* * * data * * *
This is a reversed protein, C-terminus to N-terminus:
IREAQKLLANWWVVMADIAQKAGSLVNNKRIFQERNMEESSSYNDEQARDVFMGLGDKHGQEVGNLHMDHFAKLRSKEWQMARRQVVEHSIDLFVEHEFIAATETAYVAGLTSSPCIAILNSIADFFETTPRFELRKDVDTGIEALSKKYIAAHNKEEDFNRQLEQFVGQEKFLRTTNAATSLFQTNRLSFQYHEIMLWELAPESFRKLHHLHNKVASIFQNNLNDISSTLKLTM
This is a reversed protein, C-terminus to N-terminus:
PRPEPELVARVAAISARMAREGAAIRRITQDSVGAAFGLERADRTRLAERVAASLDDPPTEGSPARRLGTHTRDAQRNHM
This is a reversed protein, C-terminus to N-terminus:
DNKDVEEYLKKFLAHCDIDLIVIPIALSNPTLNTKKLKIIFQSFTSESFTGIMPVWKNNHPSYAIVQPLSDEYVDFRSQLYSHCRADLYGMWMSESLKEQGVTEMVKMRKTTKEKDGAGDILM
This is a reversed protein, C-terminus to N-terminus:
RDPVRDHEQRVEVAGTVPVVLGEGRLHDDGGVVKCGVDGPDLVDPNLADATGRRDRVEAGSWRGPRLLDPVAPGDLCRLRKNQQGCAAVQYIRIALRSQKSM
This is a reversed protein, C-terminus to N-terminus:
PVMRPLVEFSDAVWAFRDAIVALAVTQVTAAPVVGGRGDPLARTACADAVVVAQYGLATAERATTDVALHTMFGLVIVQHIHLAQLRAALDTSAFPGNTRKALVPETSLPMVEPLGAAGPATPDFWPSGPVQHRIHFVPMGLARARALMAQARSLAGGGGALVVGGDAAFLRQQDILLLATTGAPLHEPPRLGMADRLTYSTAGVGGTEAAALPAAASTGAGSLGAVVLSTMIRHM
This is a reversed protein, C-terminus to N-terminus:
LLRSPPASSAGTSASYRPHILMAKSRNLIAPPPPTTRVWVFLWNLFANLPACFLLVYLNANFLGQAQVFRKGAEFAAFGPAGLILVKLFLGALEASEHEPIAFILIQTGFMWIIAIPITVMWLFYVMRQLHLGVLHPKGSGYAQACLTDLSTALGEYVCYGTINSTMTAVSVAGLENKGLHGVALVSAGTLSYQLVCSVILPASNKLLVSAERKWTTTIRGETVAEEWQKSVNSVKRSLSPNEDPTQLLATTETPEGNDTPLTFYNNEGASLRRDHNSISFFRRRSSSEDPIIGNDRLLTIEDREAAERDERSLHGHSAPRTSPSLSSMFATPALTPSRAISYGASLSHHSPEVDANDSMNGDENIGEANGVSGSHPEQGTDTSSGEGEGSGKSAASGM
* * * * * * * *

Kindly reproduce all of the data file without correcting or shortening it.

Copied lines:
This is a reversed protein, C-terminus to N-terminus:
IREAQKLLANWWVVMADIAQKAGSLVNNKRIFQERNMEESSSYNDEQARDVFMGLGDKHGQEVGNLHMDHFAKLRSKEWQMARRQVVEHSIDLFVEHEFIAATETAYVAGLTSSPCIAILNSIADFFETTPRFELRKDVDTGIEALSKKYIAAHNKEEDFNRQLEQFVGQEKFLRTTNAATSLFQTNRLSFQYHEIMLWELAPESFRKLHHLHNKVASIFQNNLNDISSTLKLTM
This is a reversed protein, C-terminus to N-terminus:
PRPEPELVARVAAISARMAREGAAIRRITQDSVGAAFGLERADRTRLAERVAASLDDPPTEGSPARRLGTHTRDAQRNHM
This is a reversed protein, C-terminus to N-terminus:
DNKDVEEYLKKFLAHCDIDLIVIPIALSNPTLNTKKLKIIFQSFTSESFTGIMPVWKNNHPSYAIVQPLSDEYVDFRSQLYSHCRADLYGMWMSESLKEQGVTEMVKMRKTTKEKDGAGDILM
This is a reversed protein, C-terminus to N-terminus:
RDPVRDHEQRVEVAGTVPVVLGEGRLHDDGGVVKCGVDGPDLVDPNLADATGRRDRVEAGSWRGPRLLDPVAPGDLCRLRKNQQGCAAVQYIRIALRSQKSM
This is a reversed protein, C-terminus to N-terminus:
PVMRPLVEFSDAVWAFRDAIVALAVTQVTAAPVVGGRGDPLARTACADAVVVAQYGLATAERATTDVALHTMFGLVIVQHIHLAQLRAALDTSAFPGNTRKALVPETSLPMVEPLGAAGPATPDFWPSGPVQHRIHFVPMGLARARALMAQARSLAGGGGALVVGGDAAFLRQQDILLLATTGAPLHEPPRLGMADRLTYSTAGVGGTEAAALPAAASTGAGSLGAVVLSTMIRHM
This is a reversed protein, C-terminus to N-terminus:
LLRSPPASSAGTSASYRPHILMAKSRNLIAPPPPTTRVWVFLWNLFANLPACFLLVYLNANFLGQAQVFRKGAEFAAFGPAGLILVKLFLGALEASEHEPIAFILIQTGFMWIIAIPITVMWLFYVMRQLHLGVLHPKGSGYAQACLTDLSTALGEYVCYGTINSTMTAVSVAGLENKGLHGVALVSAGTLSYQLVCSVILPASNKLLVSAERKWTTTIRGETVAEEWQKSVNSVKRSLSPNEDPTQLLATTETPEGNDTPLTFYNNEGASLRRDHNSISFFRRRSSSEDPIIGNDRLLTIEDREAAERDERSLHGHSAPRTSPSLSSMFATPALTPSRAISYGASLSHHSPEVDANDSMNGDENIGEANGVSGSHPEQGTDTSSGEGEGSGKSAASGM